In the case of State Farm vs Curran, the insurance giant claimed that the injured party, Curran, was not entitled to any UM coverage compensation because they claimed Curran did not follow their direction when it came to obtaining a CME, and therefore broke the rules within her insurance policy. In their decision, Florida's Supreme Court ruled in support of the initial decision by the Fifth District Court of Appeal, which said that “attending a compulsory CME under an insurance policy is not a condition precedent to coverage, that the failure to attend a CME breaches the policy and voids coverage only if it prejudices the insurer, and the insurer has the burden of proving prejudice”.
Put simply, the Court found that State Farm could not deny Curran coverage based on the procedure under which they wanted to obtain a CME, and that State Farm did not prove to the Court that Curran violated any provisions or stipulations of her auto insurance contract.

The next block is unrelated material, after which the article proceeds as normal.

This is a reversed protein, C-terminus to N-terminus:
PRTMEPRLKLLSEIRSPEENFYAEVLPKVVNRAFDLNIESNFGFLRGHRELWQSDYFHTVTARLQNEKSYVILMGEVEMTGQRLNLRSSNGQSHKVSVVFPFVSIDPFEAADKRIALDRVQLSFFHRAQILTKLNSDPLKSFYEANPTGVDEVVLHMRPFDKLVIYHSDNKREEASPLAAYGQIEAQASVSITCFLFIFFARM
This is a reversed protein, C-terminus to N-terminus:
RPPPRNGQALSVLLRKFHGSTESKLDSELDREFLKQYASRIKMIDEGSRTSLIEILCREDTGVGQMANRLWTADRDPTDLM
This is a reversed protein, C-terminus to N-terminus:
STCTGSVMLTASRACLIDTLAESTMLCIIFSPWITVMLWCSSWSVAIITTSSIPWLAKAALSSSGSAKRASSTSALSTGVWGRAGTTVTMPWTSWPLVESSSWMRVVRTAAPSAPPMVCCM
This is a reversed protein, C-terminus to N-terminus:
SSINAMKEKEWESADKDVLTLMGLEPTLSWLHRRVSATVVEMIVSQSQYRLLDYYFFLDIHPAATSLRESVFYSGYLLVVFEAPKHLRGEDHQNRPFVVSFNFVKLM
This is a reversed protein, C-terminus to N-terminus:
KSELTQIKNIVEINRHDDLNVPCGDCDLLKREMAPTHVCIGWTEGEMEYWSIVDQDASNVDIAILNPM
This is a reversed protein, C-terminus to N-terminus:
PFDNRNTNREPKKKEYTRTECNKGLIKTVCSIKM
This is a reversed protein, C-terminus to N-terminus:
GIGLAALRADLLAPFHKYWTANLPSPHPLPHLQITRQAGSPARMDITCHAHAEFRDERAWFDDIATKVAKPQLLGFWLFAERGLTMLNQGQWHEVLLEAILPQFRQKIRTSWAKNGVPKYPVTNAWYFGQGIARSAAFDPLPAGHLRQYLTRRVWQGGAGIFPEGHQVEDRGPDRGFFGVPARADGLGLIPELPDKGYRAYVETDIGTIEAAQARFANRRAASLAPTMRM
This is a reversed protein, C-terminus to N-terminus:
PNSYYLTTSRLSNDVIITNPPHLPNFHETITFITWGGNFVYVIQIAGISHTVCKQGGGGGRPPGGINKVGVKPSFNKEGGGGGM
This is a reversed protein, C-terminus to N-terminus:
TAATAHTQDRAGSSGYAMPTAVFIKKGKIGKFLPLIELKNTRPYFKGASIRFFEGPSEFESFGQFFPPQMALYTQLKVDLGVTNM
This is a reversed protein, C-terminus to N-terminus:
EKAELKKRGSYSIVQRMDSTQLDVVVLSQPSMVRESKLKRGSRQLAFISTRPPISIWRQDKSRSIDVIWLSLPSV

WHAT THIS MEANS FOR YOU
In our law firm, we represent people every day who have suffered serious injuries in an accident. We deal with the barrage of lawyers who represent insurance companies, and negotiate aggressively on your behalf in an effort to help you receive every penny of financial compensation to which you are entitled under the law. This is exactly when you need an experienced personal injury attorney in your corner – one who knows every intricate detail about what specific medical tests and treatments you are entitled to, and exactly who should pay for them. Two attorneys at our law firm – Mike Noone and Ray Racila – have both spent years working as insurance company adjusters, and know how to aggressively fight for you each time the insurance company throws up a roadblock to paying your claim – and you can bet they will.
MORE GOOD NEWS FOR INJURED VICTIMS
In some recent trial orders issued by a Palm Beach County Circuit Court Judge, some good progress was made in regards to exactly how, when and where a CME takes place. Here are some key points, all of which mean good news for the injured party – keep in mind, these orders greatly limit the scope and capacity of getting a CME: